Where Do We Write?
This week on MyTelegraph, Louise Doughty set us Short Story Club members an interesting Friday Challenge: 'Where do we write?' What varied and intriguing responses. Here is what I said.
Up until September 2012 (the day I began an MA in Creative Writing at Northumbria University) I wrote solely in my (our) study. My wife runs her business from there too, but we time share (there are two wholly different desks): I have it in the evenings after 19:00 and most of the weekend and she uses it all week (9-5). Sometimes we even meet in it for coffee and biscuits. How civilised.
When I began the MA, I found the joys of writing on the train, the university campus, the university library, with the energy and vibe of students buzzing (and snuffling, coughing, smoking) around me. Uncomfortable chairs and wobbly desks are part of the charm of being young again - even if only inside.
Back home, after a major ankle operation at the beginning of 2013, I could not fit at my desk, so I purchased a laptop and discovered the joys of writing around the home, particularly, foot up, in the lounge. My productivity did decline though, until earphones were introduced, and that television, so darn distracting...
Now I am better and university is over for the summer, I am sitting back at my desk. First impressions: neat, tidy, bit dusty, but what are all these postit notes - on the screen and behind it? So many swirly notes and scrawled ideas - akin to buttons and dials - it feels like the cockpit of an aeroplane. And all my customers (characters) are chuntering away behind and beside me - but I am unsure if I can still fly this plane. What if I crash? I have been doing so many short haul flights (short stories) this last year that the transatlantic journey I am soon to undertake (beginning a new novel) seems ever so daunting...
On my desk is a foot high metal Knight in shining armour my wife brought me - he stands guarding the right of my iMac; whilst on the left, perched upon a stack of notepaper, is the foot-sized wooden owl a dear friend gave me. Knowledge and bravery. Above them hangs inspiration in the form of a photograph by David Biggs of a gorgeous rainbow over Coniston Fells (one of our favourite Lakeland camp sites) that she and our boys purchased me after deciding it reminded them of my first (unpublished) fictional novel Rainbow Warriors.
So where do you write?
On May 4th 2013, I attend the innaugural Newcastle Writing Conference in The Great Hall, Nothumbria University. Stephen May's not a keynote speech is inspriational: “If you are a writer who doesn’t write, you will always be a bit miserable... write because you HAVE to.” And this quote got a resounding YES from the agents, editors and publishers present: “There is a secret to getting an agent. Write a good book, send it, wait. There are no secret passwords.”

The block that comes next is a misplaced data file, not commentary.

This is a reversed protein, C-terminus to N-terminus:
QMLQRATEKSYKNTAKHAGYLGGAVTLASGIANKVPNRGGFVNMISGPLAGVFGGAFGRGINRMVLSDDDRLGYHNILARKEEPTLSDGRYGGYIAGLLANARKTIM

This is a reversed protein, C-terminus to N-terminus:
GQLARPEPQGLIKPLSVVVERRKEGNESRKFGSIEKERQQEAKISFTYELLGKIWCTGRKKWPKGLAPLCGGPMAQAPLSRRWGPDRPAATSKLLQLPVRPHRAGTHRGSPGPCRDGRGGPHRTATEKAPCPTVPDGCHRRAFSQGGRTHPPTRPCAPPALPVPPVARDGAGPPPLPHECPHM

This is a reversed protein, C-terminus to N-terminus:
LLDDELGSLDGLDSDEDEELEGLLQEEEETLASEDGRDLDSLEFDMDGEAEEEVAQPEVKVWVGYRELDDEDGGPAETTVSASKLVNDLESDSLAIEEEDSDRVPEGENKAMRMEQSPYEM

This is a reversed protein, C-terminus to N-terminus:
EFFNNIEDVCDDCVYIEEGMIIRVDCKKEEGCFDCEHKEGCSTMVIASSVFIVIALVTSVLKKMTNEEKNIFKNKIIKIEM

Short story "Luke's Sketches" published by Cinnamon Press in the anthology "The Book of Euclid & other stories & poems" edited by Rowan B. Fortune.
Review of short story anthology "The Little Book of Northern Women" given thumbs up by the author J. Y. Saville.
Haiku "Flock to a Shepherd" shortlisted by Cathy Galvin and Louise Doughty for the Word Factory TV.
Article "Bagpuss" published by The Fine Line in the anthology "The I Word" edited by Kate Gould.
Short story "Plank, Tank, Sock, Gloves" shortlisted by Louise Doughty in December for the Telegraph's Short Story Club competition.
Short story "Be Prepared" shortlisted by Louise Doughty in August for the Telegraph's Short Story Club competition.
Short story "Luke's Sketches" shortlisted by Louise Doughty in May for the Telegraph's Short Story Club competition.
Short story "Flock to a Shepherd" shortlisted by Louise Doughty in February for the Telegraph's Short Story Club competition.
Review of "Life! Death! Prizes!" given thumbs up by the author Stephen May.
Short story "Fun and Games" shortlisted by New Writing North for the Newcastle Journal.
Review of "Dreamer's Cat" given thumbs up by the author Stephen Leather.
Review of "TAG" given thumbs up by the author Stephen May.
Short story "Shadow Pains" long listed for the Aeon Award competition.
Short story "Lessons in Love" long listed for the Aeon Award competition.
Short story "Saint Christopher" published by the Writers' Forum magazine.
Short story "Aim High, Reach Higher" shortlisted by the Writers' Forum magazine.
Short story "Paper Dinosaur" shortlisted by the Writers' Forum magazine.
Short story "Shepherd Thy Flock" won Jacqui Bennett Writers Bureau spring competition.
Short story "Blackbeck" came third in Jacqui Bennett Writers Bureau winter competition.